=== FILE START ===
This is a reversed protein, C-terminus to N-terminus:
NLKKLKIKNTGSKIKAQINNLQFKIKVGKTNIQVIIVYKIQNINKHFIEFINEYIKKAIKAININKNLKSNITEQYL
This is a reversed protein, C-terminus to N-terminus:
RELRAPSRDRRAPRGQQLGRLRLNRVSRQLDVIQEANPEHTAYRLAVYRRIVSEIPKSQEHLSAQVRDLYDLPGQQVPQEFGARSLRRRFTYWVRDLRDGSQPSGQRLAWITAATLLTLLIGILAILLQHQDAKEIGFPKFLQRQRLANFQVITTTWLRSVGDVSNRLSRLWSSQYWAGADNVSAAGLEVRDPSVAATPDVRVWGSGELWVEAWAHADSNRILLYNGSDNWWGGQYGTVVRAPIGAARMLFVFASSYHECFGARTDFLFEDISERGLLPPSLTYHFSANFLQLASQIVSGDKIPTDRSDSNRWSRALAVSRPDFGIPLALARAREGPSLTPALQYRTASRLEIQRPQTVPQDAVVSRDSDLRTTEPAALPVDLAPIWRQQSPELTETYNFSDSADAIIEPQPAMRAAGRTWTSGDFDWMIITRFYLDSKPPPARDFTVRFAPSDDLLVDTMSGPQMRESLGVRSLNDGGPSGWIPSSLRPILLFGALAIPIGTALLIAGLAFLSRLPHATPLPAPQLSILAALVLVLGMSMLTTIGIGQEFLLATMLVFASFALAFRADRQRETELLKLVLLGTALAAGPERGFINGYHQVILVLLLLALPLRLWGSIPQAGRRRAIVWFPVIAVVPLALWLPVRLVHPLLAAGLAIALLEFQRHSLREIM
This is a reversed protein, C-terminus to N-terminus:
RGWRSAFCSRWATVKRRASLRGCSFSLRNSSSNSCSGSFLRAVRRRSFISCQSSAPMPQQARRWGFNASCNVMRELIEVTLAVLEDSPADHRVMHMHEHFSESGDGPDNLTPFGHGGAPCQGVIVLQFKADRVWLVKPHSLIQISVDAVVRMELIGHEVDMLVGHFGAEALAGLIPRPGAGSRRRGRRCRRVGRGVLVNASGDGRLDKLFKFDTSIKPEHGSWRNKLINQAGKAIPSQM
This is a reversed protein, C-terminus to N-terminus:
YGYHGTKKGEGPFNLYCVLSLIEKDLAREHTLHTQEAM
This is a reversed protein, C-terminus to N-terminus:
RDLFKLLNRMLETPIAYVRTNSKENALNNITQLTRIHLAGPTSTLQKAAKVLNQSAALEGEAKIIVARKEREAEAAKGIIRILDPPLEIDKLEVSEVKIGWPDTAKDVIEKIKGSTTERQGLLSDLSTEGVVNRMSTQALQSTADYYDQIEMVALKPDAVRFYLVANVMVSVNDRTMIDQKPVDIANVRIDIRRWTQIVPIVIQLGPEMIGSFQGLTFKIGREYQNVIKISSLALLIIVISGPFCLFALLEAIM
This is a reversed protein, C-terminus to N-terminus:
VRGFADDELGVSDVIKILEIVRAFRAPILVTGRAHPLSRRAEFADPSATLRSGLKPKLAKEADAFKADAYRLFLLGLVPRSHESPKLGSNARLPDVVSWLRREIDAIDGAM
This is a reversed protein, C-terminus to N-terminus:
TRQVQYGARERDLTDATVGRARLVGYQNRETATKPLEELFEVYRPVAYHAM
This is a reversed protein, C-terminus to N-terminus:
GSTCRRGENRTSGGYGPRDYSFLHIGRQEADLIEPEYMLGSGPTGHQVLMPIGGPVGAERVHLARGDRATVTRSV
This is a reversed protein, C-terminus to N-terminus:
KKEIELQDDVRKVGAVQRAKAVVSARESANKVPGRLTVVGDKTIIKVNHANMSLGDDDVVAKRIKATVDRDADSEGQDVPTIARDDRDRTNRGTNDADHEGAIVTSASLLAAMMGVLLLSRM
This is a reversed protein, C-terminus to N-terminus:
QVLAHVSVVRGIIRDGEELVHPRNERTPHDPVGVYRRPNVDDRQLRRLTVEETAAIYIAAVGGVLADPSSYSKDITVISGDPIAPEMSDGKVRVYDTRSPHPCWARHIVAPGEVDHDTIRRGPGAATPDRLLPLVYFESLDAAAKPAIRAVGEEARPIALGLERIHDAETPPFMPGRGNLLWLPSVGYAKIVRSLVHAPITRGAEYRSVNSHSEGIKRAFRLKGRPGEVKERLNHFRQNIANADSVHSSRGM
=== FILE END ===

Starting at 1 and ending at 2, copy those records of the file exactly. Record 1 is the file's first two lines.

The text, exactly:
This is a reversed protein, C-terminus to N-terminus:
NLKKLKIKNTGSKIKAQINNLQFKIKVGKTNIQVIIVYKIQNINKHFIEFINEYIKKAIKAININKNLKSNITEQYL
This is a reversed protein, C-terminus to N-terminus:
RELRAPSRDRRAPRGQQLGRLRLNRVSRQLDVIQEANPEHTAYRLAVYRRIVSEIPKSQEHLSAQVRDLYDLPGQQVPQEFGARSLRRRFTYWVRDLRDGSQPSGQRLAWITAATLLTLLIGILAILLQHQDAKEIGFPKFLQRQRLANFQVITTTWLRSVGDVSNRLSRLWSSQYWAGADNVSAAGLEVRDPSVAATPDVRVWGSGELWVEAWAHADSNRILLYNGSDNWWGGQYGTVVRAPIGAARMLFVFASSYHECFGARTDFLFEDISERGLLPPSLTYHFSANFLQLASQIVSGDKIPTDRSDSNRWSRALAVSRPDFGIPLALARAREGPSLTPALQYRTASRLEIQRPQTVPQDAVVSRDSDLRTTEPAALPVDLAPIWRQQSPELTETYNFSDSADAIIEPQPAMRAAGRTWTSGDFDWMIITRFYLDSKPPPARDFTVRFAPSDDLLVDTMSGPQMRESLGVRSLNDGGPSGWIPSSLRPILLFGALAIPIGTALLIAGLAFLSRLPHATPLPAPQLSILAALVLVLGMSMLTTIGIGQEFLLATMLVFASFALAFRADRQRETELLKLVLLGTALAAGPERGFINGYHQVILVLLLLALPLRLWGSIPQAGRRRAIVWFPVIAVVPLALWLPVRLVHPLLAAGLAIALLEFQRHSLREIM